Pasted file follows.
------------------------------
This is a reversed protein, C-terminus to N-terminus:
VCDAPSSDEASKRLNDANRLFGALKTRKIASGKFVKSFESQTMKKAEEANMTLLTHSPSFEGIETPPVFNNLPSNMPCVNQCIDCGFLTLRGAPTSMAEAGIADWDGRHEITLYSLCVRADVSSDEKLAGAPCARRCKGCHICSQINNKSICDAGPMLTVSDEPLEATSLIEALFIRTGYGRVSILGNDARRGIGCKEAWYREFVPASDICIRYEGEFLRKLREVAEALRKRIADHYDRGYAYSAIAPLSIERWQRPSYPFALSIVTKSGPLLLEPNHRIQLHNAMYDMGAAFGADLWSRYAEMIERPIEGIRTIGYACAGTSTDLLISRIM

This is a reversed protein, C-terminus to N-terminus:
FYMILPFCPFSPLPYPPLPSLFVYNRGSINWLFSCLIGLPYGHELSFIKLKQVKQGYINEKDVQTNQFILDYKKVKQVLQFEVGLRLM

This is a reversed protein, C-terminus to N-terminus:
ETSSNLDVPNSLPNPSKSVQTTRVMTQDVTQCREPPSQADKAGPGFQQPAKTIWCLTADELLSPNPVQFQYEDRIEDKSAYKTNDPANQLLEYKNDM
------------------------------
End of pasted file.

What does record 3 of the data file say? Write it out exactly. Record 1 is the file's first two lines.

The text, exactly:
This is a reversed protein, C-terminus to N-terminus:
ETSSNLDVPNSLPNPSKSVQTTRVMTQDVTQCREPPSQADKAGPGFQQPAKTIWCLTADELLSPNPVQFQYEDRIEDKSAYKTNDPANQLLEYKNDM